Democratic presidential candidate Hillary Clinton on Saturday blasted Alabama's decision to stop giving out driver's licenses in predominantly black communities as a "a blast from the Jim Crow past," because Alabama has laws requiring picture identification to vote, AL.com reports.
Earlier this month, state authorities said they would stop issuing licenses and state IDs due to budget cuts. Included in the 31 counties where they are no longer available are all that are 75% black or more.
Driver's licenses are the most common form of picture ID used to vote.
Clinton called it a "a blast from the Jim Crow past," adding, "I'm not picking on Alabama, I just think we got to stop this before it gets out of control. Believe me, they won't stop with rural counties and driver's license offices, right?"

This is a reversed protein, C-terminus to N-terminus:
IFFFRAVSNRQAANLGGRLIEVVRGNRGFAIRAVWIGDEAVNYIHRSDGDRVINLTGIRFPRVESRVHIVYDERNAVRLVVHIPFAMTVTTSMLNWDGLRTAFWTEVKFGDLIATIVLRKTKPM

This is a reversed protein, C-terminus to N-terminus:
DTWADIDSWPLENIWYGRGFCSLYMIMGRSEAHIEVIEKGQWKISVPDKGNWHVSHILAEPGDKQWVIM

Up until the Voting Rights Act of 1965, blacks in the South were barred from voting with a number methods, including poll taxes, literacy tests and voting roll purges.
Last year, in a 5-4 decision, the U.S. Supreme Court voted to gut a key provision of the Voting Rights Act. Since then, GOP-dominated states like Alabama have added obstacles to voting that have been criticized as intended to block African-American voters from exercising their right.
"Now here in Alabama, without the right kind of ID, it's nearly impossible to vote," Clinton said. "And I followed when Governor Bentley and his administration announced plans this month to close 31 driver's license offices across the state. They include every single county where African-Americans make up more than 75% of registered voters."
She said the closures erected a "big barrier to voting" for many African-Americans, particularly the elderly, calling it wrong.
"Fifty years after Rosa Parks sat, and Dr. Martin Luther King, Jr. marched and John Lewis bled, it is hard to believe that we are back having this same debate about whether or not every American gets a chance to vote and exercise his rights," she said as the crowd cheered.
Watch Clinton's speech, via the Associated Press, here: